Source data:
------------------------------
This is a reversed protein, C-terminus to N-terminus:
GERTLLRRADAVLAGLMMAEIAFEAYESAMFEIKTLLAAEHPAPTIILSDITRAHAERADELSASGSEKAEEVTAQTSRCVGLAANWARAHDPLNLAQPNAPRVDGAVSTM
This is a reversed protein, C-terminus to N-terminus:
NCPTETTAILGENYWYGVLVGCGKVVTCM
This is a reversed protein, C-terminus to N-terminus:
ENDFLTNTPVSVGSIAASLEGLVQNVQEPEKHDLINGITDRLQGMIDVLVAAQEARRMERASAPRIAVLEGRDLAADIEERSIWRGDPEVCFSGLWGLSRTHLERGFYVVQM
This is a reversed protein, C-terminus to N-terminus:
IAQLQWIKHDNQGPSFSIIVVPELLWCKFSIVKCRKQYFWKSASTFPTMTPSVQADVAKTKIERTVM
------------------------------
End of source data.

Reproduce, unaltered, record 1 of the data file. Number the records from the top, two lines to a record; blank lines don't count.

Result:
This is a reversed protein, C-terminus to N-terminus:
GERTLLRRADAVLAGLMMAEIAFEAYESAMFEIKTLLAAEHPAPTIILSDITRAHAERADELSASGSEKAEEVTAQTSRCVGLAANWARAHDPLNLAQPNAPRVDGAVSTM